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lint

[lint] /lɪnt/
noun
1.
minute shreds or ravelings of yarn; bits of thread.
2.
staple cotton fiber used to make yarn.
3.
cotton waste produced by the ginning process.
4.
a soft material for dressing wounds, procured by scraping or otherwise treating linen cloth.
Origin
1325-1375
1325-75; Middle English, variant of linnet; compare Middle French linette linseed, Old English līnet- flax (or flax-field) in līnetwige lintwhite
Related forms
lintless, adjective
delint, verb (used with object)
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Based on the Random House Dictionary, © Random House, Inc. 2014.
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British Dictionary definitions for lintless

lint

/lɪnt/
noun
1.
an absorbent cotton or linen fabric with the nap raised on one side, used to dress wounds, etc
2.
shreds of fibre, yarn, etc
3.
(mainly US) staple fibre for making cotton yarn
Derived Forms
linty, adjective
Word Origin
C14: probably from Latin linteus made of linen, from līnum flax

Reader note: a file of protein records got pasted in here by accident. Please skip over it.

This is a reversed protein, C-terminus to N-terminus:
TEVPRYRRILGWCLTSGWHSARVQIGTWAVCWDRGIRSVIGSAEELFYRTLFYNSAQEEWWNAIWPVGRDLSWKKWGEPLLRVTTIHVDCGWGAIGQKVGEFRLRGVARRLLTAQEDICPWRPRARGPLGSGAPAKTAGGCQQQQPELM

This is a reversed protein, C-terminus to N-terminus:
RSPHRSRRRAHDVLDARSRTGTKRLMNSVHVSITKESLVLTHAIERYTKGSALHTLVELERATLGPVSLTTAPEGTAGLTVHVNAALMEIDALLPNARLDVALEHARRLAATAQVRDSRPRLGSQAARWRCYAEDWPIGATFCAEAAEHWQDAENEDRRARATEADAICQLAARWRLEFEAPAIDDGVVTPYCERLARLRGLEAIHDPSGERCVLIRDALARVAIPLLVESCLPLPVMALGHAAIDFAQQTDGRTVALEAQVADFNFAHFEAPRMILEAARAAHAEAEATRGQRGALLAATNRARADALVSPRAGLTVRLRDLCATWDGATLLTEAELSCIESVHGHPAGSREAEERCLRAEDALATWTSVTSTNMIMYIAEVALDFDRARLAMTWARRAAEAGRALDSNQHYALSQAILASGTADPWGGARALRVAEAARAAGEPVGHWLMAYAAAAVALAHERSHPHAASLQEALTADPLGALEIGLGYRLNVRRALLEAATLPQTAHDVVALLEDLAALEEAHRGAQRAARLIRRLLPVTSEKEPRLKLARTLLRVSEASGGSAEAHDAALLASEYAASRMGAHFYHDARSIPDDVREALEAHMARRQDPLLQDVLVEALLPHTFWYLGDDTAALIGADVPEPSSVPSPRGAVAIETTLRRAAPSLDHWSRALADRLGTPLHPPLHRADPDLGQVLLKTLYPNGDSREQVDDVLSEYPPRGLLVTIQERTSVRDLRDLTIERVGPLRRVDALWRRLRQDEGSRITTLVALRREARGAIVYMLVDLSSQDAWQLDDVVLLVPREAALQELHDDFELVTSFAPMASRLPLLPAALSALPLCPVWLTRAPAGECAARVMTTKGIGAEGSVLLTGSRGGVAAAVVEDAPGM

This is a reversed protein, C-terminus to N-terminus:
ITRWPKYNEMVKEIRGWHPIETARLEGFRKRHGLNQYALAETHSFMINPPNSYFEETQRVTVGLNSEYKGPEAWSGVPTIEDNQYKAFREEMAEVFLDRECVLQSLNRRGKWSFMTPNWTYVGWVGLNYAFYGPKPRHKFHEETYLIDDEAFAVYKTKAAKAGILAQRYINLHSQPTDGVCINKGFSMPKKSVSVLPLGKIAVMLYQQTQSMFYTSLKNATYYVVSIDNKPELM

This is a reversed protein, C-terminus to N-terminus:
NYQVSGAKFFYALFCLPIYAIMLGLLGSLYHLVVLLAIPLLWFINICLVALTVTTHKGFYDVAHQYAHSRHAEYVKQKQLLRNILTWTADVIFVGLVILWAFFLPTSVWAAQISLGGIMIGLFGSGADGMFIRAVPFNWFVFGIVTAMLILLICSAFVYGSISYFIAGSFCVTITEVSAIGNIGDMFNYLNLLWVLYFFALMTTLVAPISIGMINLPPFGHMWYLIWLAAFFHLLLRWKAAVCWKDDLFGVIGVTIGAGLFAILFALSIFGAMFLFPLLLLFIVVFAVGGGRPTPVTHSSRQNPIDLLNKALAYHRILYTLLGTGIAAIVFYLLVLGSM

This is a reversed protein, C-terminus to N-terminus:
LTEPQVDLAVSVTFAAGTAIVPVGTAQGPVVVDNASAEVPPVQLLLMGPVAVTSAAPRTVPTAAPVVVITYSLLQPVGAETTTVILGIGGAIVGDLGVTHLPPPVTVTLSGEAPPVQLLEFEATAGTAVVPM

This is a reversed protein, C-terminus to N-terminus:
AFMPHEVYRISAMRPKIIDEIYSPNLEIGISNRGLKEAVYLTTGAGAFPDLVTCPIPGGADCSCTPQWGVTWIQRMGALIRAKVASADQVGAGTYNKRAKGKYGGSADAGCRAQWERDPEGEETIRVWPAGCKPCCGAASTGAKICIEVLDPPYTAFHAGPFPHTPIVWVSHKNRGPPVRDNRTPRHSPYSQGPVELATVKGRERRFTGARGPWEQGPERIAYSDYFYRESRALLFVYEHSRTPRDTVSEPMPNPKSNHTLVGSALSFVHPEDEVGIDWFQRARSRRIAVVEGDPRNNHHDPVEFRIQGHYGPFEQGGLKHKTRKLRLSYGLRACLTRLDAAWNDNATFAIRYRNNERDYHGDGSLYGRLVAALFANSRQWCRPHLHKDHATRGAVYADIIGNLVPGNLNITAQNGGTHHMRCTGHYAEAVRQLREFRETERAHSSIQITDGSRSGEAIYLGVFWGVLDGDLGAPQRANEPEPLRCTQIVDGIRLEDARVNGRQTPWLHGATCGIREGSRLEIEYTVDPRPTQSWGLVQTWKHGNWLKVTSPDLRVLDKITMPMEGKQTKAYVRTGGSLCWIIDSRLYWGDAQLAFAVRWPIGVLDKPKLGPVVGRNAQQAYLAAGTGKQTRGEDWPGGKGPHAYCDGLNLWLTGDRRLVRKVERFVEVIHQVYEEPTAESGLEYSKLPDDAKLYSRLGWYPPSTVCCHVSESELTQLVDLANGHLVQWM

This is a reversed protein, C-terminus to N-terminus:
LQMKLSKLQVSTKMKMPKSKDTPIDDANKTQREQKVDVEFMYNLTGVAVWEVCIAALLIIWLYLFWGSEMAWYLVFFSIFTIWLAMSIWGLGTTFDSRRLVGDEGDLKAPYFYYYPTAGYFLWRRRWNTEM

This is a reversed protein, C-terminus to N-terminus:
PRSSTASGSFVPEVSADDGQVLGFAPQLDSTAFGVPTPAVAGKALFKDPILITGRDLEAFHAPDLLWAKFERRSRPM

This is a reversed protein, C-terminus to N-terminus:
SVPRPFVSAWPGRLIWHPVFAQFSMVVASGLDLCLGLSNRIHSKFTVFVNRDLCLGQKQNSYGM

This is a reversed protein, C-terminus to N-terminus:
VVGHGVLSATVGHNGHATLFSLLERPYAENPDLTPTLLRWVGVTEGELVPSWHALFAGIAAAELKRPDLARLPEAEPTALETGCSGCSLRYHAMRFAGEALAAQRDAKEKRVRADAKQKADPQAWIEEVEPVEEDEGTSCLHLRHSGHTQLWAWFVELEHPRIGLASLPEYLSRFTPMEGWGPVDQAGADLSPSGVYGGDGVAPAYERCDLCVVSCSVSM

Collins English Dictionary - Complete & Unabridged 2012 Digital Edition
© William Collins Sons & Co. Ltd. 1979, 1986 © HarperCollins
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Word Origin and History for lintless

lint

n.

late 14c., "flax prepared for spinning," also "refuse of flax used as kindling," somehow from the source of Old English lin "flax" (see linen), perhaps from or by influence of Middle French linette "grain of flax," diminutive of lin "flax," from Latin linum "flax, linen;" Klein suggests from Latin linteum "linen cloth," neuter of adjective linteus. Later "flax refuse used as tinder or for dressing wounds" (c.1400). Still used for "flax" in Scotland in Burns' time. Applied in American English to stray cotton fluff.

Online Etymology Dictionary, © 2010 Douglas Harper
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